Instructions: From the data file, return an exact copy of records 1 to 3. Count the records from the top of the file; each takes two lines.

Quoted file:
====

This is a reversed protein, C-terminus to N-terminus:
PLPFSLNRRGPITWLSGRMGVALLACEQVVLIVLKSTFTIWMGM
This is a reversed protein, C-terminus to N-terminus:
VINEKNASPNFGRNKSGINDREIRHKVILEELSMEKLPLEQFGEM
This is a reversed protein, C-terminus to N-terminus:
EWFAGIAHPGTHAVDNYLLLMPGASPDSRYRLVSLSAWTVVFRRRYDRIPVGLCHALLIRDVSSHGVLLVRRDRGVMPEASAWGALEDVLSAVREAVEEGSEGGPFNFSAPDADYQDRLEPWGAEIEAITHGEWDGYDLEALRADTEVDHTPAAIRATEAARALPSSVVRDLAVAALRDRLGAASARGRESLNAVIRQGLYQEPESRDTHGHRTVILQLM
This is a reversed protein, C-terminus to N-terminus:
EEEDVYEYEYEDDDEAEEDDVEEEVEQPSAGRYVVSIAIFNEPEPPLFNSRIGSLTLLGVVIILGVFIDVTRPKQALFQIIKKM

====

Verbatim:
This is a reversed protein, C-terminus to N-terminus:
PLPFSLNRRGPITWLSGRMGVALLACEQVVLIVLKSTFTIWMGM
This is a reversed protein, C-terminus to N-terminus:
VINEKNASPNFGRNKSGINDREIRHKVILEELSMEKLPLEQFGEM
This is a reversed protein, C-terminus to N-terminus:
EWFAGIAHPGTHAVDNYLLLMPGASPDSRYRLVSLSAWTVVFRRRYDRIPVGLCHALLIRDVSSHGVLLVRRDRGVMPEASAWGALEDVLSAVREAVEEGSEGGPFNFSAPDADYQDRLEPWGAEIEAITHGEWDGYDLEALRADTEVDHTPAAIRATEAARALPSSVVRDLAVAALRDRLGAASARGRESLNAVIRQGLYQEPESRDTHGHRTVILQLM